London Gateway’s first warehouse begins Ops

london gateway WHLondon Gateway Logistics Park’s first warehouse began operating last week, with the Common User Facility set to be 60% allocated within the next few months, owner DP World said.

Graeme Clark, implementation director for London Gateway, told delegates at Multimodal that the multi-year project to build the port and its logistics infrastructure had entered a new phase of its implementation, urging supply chain companies and retailers to buy into the facility before their competitors do.

Phase 1 of the 386,000 sq ft multipurpose cargo-handling centre sees the opening of 185,000 sq ft complete with 15,000 rack positions. Operated on DP World’s behalf by Southampton-based Import Services, it will provide logistics services and activities on a ‘pay-as-you-go’ basis, ranging from basic devanning to cross-docking, storage and value-added activities such as pick-and-pack, labelling, pre-retail and distribution.

Mike Thomas, client services director at Import Services, said around 60% had already been taken up with 3PL business.

“We also have a chunk that is going to be well facilitated for cross-dock container traffic through the port,” he said.

“High-value fulfilment is core, but cross-docking is key too. We got the keys yesterday and we will be moving product into that building from next week onwards.”

Meanwhile, Clark said DP World’s 30,000 sqm (316,000 square foot) joint distribution facility with Prologis was expected to be ready by September, co-managed and marketed by the two organisations. He said that the aim is for it to be a single-user facility, with Clarke expecting its tenant would more likely be a 3PL than a retailer or other shipper.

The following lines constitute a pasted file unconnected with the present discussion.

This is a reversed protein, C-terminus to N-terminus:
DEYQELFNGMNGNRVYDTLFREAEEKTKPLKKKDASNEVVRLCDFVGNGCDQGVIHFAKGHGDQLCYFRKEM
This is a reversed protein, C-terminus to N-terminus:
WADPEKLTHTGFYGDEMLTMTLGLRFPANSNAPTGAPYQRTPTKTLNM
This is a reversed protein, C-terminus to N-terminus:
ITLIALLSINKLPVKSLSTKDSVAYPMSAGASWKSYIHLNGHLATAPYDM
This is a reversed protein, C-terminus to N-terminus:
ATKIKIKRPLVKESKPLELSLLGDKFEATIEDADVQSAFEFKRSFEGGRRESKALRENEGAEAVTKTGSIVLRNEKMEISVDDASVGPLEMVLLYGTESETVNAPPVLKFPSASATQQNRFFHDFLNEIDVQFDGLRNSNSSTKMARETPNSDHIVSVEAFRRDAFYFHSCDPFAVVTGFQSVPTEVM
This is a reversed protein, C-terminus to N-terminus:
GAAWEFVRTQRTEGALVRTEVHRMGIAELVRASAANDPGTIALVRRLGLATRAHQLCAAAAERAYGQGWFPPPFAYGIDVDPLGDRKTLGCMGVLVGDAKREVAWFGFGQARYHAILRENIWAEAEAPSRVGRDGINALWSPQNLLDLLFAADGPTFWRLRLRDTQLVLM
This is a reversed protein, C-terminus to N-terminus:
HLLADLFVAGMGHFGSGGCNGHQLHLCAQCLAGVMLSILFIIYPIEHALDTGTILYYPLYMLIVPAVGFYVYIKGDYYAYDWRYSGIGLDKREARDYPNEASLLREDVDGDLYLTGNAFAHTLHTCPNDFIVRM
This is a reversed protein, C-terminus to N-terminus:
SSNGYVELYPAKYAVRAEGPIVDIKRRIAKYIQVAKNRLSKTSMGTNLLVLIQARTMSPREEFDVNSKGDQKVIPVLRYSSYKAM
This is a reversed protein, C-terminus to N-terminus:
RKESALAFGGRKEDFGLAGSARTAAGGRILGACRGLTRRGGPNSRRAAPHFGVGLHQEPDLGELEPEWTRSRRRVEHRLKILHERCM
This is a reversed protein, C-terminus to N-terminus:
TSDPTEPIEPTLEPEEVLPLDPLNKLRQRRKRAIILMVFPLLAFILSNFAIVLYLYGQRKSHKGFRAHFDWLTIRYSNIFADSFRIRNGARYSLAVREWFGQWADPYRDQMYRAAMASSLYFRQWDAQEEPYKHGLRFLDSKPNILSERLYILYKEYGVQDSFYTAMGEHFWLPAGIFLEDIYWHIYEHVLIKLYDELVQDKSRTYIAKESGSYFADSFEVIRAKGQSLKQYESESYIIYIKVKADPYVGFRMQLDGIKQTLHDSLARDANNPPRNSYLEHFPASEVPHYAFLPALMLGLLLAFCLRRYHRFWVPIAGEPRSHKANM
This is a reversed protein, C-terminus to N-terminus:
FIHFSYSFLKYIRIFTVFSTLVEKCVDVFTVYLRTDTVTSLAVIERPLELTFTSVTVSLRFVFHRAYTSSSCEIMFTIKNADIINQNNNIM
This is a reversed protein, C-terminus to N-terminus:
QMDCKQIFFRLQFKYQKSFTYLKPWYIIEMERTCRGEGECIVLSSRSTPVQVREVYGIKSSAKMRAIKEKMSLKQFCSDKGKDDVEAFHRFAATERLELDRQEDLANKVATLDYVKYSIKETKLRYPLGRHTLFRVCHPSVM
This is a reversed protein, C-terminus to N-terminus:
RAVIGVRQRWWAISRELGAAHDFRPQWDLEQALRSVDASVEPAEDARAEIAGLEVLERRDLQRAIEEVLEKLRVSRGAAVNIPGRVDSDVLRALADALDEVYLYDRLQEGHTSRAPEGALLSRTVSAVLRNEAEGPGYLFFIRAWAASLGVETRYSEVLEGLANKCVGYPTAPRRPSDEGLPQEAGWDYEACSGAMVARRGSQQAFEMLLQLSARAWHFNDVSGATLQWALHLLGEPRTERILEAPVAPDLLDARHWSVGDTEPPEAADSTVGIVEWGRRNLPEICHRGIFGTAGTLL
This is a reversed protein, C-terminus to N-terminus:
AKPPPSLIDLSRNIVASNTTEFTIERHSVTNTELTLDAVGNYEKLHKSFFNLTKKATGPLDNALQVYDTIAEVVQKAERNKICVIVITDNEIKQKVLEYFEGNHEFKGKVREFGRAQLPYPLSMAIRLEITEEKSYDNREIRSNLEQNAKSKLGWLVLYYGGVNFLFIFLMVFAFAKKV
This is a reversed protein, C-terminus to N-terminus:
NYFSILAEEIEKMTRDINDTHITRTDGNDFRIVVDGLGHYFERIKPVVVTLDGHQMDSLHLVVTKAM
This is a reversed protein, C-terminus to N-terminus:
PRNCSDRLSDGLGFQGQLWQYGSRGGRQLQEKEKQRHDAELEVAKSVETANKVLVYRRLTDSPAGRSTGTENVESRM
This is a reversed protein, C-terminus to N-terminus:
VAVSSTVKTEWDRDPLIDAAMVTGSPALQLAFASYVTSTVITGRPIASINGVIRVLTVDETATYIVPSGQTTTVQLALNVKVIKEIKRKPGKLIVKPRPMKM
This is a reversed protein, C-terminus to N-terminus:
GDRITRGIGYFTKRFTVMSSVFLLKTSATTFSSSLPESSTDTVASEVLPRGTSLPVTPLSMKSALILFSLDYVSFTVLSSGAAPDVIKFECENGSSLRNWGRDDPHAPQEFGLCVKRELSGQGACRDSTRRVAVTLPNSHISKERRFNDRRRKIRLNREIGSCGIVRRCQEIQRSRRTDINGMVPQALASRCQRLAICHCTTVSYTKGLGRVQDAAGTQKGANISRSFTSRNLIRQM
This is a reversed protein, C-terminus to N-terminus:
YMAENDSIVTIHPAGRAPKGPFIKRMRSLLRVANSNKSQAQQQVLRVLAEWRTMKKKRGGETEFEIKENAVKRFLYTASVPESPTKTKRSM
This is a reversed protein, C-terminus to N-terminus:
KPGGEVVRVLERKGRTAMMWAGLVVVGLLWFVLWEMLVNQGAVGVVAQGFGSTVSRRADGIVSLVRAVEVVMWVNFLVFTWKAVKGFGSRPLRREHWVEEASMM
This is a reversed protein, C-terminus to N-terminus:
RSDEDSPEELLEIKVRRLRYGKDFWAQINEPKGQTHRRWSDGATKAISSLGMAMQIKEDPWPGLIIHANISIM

He said there had been interest from lots of people in facilities within London Gateway Logistics Park.

“If you think of the top 20 companies, retailers, online retailers, and the people who serve them, they have all been there and none of them has said this is not for me. As this grows, I would anticipate that they will all want to be here.”

He said as supply chains evolved, due to new business models, customers needs were changing, which may mean facility providers may need to be more flexible too.

“We can be as flexible as we need to,” he said. “If someone wants to invest in a building, or if they want to make a commitment for five years or 25 years, we can talk with them about that.”

He said that this may include e-commerce companies, and some had already shown an interest.

“But they like to keep their powder dry,” he said.


(Source: Lloyd’s Loading List)

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